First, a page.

Responsible Mining Foundation to close in 2022: passing on the baton for responsible mining

We regret to announce that the Responsible Mining Foundation (RMF) will close and cease activities in the next few months. This is due to a lack of independent long-term co-funding that would allow us to continue the in-depth research involved in producing the RMI Reports and other related studies, as well as the broad stakeholder engagement that form the basis of RMF’s impartiality, credibility and significance to a wide range of stakeholders.

Since we started in 2012, the RMF has articulated what society expects from responsible mining companies to ensure that mining benefits the economies, improves the lives of peoples and respects the environments of producing countries.

RMF’s closure comes at a time when progress on responsible mining is needed more than ever as we witness the disparity between the harmful impacts of mining on peoples and environments and the benefits promoted by the industry. The interest is certainly there (for example, over 1100 people from 96 countries registered for the recent launch of the RMI Report 2022) but the evidence of change on the ground is still scarce.

Looking back at RMF’s work and focus, a few of the many highlights include:

Articulating societal expectations. The RMF’s framing of responsible mining since 2012 has been achieved with the inspiring help of a diverse range of mining-affected peoples, experts and other stakeholders from many parts of the world. These societal expectations are captured in the RMI Framework on which the RMI Reports of 2018, 2020 and 2022 have been based, and RMF has maintained this emphasis on societal expectations through our publications, tools and multiple stakeholder engagement activities. As part of RMF’s legacy, the RMI Framework is a resource that can help all stakeholder groups in their work on responsible mining.

Emphasising mine site data. RMF has highlighted the often-overlooked importance of disaggregated mine site data – in the places where harmful impacts are concentrated – during our work to assess the policies and practices of many large mining companies, representing between 25 % and 30 % of the value of global production with operations in over 50 countries, This in line with the original Mining, Minerals and Sustainable Development (MMSD) recommendation for greater access to information as a means to build trust, enable cooperation and support public participation in decision-making by affected stakeholders.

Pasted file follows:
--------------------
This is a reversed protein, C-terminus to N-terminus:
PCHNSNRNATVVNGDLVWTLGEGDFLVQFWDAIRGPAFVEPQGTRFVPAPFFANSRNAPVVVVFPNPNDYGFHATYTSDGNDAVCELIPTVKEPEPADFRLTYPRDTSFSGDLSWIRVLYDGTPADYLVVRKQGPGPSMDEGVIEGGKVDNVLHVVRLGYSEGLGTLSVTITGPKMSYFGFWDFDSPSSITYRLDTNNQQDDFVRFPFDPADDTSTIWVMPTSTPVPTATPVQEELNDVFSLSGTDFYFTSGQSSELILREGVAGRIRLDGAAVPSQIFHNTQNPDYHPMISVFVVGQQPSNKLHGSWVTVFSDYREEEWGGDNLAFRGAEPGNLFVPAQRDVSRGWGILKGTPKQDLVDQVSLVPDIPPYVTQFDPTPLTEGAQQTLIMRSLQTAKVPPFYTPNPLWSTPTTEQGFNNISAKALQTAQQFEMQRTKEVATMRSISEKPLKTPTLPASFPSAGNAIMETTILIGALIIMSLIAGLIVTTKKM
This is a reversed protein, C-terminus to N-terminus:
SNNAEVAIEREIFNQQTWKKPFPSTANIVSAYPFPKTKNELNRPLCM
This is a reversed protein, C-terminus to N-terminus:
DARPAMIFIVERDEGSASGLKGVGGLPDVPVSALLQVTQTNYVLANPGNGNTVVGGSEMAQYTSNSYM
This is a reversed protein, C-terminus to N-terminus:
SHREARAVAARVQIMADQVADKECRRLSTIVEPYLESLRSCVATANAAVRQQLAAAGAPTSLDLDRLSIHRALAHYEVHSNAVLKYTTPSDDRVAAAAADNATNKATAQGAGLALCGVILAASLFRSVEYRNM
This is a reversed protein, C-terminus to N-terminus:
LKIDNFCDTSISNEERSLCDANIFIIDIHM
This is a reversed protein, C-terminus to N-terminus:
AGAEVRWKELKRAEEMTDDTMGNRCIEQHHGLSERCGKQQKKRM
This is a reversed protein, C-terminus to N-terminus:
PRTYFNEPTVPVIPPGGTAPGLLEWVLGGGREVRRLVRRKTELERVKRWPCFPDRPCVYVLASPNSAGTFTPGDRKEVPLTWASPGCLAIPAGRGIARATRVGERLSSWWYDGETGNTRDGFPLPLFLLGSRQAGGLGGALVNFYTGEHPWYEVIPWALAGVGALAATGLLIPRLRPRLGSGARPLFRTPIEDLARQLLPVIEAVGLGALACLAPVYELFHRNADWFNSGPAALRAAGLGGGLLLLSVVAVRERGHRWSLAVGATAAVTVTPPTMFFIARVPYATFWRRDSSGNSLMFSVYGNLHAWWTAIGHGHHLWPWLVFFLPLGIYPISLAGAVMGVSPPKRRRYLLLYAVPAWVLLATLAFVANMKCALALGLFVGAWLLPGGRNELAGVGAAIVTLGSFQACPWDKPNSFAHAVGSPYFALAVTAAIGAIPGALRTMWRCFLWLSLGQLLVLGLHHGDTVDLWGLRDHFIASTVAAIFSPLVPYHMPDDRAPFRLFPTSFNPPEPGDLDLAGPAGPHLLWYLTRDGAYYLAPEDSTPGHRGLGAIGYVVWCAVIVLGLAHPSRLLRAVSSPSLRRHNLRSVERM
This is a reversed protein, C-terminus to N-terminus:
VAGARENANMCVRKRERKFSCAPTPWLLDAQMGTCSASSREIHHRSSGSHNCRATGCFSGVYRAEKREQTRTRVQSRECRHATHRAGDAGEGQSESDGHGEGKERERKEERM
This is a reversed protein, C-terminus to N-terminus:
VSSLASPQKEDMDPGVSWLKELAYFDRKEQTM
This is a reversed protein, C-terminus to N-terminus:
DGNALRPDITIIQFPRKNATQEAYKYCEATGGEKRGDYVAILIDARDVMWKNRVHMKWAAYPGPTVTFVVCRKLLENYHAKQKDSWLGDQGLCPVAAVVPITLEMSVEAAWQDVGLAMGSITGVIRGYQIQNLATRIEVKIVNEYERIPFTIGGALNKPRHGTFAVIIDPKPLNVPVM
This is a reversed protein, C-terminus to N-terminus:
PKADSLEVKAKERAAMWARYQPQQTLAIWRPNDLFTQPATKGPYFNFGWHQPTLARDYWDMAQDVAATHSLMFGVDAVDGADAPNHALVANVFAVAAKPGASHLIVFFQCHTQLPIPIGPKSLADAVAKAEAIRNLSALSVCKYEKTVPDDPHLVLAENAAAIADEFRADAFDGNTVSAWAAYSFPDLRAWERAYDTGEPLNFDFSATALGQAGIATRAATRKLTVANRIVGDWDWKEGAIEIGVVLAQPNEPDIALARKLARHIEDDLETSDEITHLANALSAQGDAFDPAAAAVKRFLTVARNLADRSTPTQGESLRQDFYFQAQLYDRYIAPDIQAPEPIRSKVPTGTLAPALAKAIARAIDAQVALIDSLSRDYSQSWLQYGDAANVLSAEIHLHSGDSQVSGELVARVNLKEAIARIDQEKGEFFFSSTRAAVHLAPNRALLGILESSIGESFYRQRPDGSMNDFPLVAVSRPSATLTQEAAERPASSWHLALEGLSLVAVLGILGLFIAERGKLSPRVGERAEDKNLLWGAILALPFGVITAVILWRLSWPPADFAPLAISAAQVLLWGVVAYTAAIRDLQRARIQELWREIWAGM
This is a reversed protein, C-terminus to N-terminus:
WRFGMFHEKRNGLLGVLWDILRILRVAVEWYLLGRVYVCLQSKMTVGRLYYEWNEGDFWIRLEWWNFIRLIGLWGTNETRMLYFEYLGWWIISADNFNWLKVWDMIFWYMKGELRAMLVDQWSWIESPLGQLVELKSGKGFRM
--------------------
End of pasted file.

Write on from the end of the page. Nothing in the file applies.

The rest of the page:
Encouraging continuous improvement. The RMI Reports provide learning tools such as the interactive library that provides over 6500 documents on companies’ policies, management standards, performance reviews, etc. in line with the Open Data Principles. It also provides a selection of numerous leading practices that acknowledge innovative and good practice. These resources will remain available to further enable learning across the industry.

Supporting community-company engagement. At the request of numerous mining-affected groups, the RMF co-developed the Mine Site Assessment Tool (MSAT) – an easy-to-use tool to help stakeholders engage independently with any of the tens of thousands of mine sites around the world. It provides an entry point for constructive engagement, agenda setting, and awareness-raising on the basics of responsible mining. RMF’s recent report on local applications of the MSAT provides further learnings and case studies that can guide others wishing to use the tool in their own environments.

In all of this detailed work, we have been magnificently supported by the commitment and contributions of a wonderful constellation of concerned stakeholders, experts, peers and mining-affected peoples from around the world. We thank each of you, wherever and however we met or connected – this has been the effort of many minds and courageous voices both in big cities and in small villages in remote mining areas. It has been our privilege to listen and learn from each of you and to try to represent the normative expectations of society at large within the limits of fair, measurable, assessable and evidence-based research.

At the same time we wish to honour the vision of our founders and the trust and support of our funders, in allowing the RMF our independence of voice, systemic reach and breadth of scope in support of responsible mining.

There is so much more to be done before responsible mining becomes a reality. And we all have a role to play. As consumers and citizens we are the beneficiaries of the products of mining, so one can in fact say that ‘we are all mining’. It remains up to each of us to continue to speak up and ensure continuous momentum to achieve the normalisation of responsible mining. RMF research has shown that it can be done , so while we acknowledge the sincere efforts of many in the mining industry, we also look to formal and informal leaders in all walks of life to help realise both just and responsible mining.

The time for such change is overdue.


Looking ahead

Twenty years after the landmark publication of the MMSD report in 2002 that set so much in motion, RMF will be publishing a final systemic gap analysis of what remains to be done collectively, by companies and those who influence them, if we are to make real progress on responsible mining.

Moreover, the research, publications, tools, data sets, scoring frameworks and raw data that we know are frequently sourced by ESG investors, industry, civil society, academics and others will remain accessible in multilingual formats on the websites of the Foundation and the various RMI Reports for a number of years ahead.

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